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The Risks of Reactive Supply Chain Management


The past several years have proven how volatile our global supply chains can be in the face of unexpected circumstances. Labor shortages, plant closures, sourcing issues, and transportation delays disrupted nearly every industry and affected consumers worldwide.

When business is operating as usual, a few minor shake-ups in the supply chain can usually be handled without much disruption. But consistently managing your supply chain in a reactive mode has risks that shouldn’t be ignored.

Wasteful Spending

Every supply chain leader strives to build a lean supply chain. But when your management strategy errs on the side of reactive versus proactive, wasteful spending can be a byproduct that kills operational efficiency. For example, staffing your shifts is an area that can make a significant dent in profitability. When you aren’t able to predict or anticipate attendance on a given day, you can be susceptible to high overtime or overstaffing costs.

Fines and fees can also contribute to wasteful spending. Businesses may accrue hefty fees for unintended events and transportation delays. Slow-moving inventory can cause overflow charges to rack up from the warehouse, and import delays can result in high detention and demurrage fees for causing congestion at the port. These extraneous fees can add up to hundreds of thousands of dollars per month and may be avoided with better visibility and foresight.

Gain insights into your level of reactivity vs proactivity by reading our blog, "Do You Have A Proactive Supply Chain Design Or A Reactive One?"


Dissatisfied Customers

Supply chains are inherently connected, which means each stage, from sourcing to delivery, has the potential to drastically impact subsequent steps. An upstream delay in sourcing or manufacturing might impact warehousing inventory counts and capacity, which can affect transportation schedules, and so on. If issues at any stage aren’t caught early enough, the consequences can snowball down and cause poor customer experiences, like delayed, incomplete, or incorrect orders.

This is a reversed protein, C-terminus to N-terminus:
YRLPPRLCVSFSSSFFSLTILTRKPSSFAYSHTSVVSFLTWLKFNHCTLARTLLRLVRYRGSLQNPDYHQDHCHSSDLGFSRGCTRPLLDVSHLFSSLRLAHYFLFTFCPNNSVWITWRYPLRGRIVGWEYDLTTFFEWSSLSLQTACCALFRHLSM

Missed Opportunities to Improve

Without the ability to see and spot supply chain threats from far away, your business becomes blind to opportunities to improve, putting you in a vulnerable position against the competition.

However, when you do have that visibility, your business can make decisions proactively that lead to outcomes that benefit both customers and the bottom line.

To illustrate, here’s a simple example involving network design decisions for a national shoe retailer:

With real-time inventory and purchase data, a shoe retailer discovers that their men’s size 13 loafers are selling well in both the West Coast and Southeast. This causes them to decide to ship all of their West Coast orders out from a closer warehouse in the Midwest instead of their Southeast warehouse. By doing this, they realize two benefits:

1.  Faster delivery times for West Coast customers

2.  More availability of size 13 shoes in their Southeast warehouse for their Southeast customers

Proactive decisions like these help improve efficiency and customer satisfaction, ultimately positioning your business strongly against competitors.


Building a Proactive Supply Chain

Proactive Supply Chain eBook picDesigning a proactive supply chain sets your business up to minimize waste, improve customer relations, and compete strategically against your competition. And forewarned is forearmed, so start your journey to building a proactive supply chain by reading our latest eBook, Vital Steps for Building a Proactive Supply Chain, for a proven approach to getting in front of volatility. 




We'd like to hear about your supply chain and discuss ways Kenco can help address your business needs.

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Kenco Logistics

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Kenco provides integrated logistics solutions that include distribution and fulfillment, comprehensive transportation management, material handling services, real estate management, and information technology—all engineered for Operational Excellence. 

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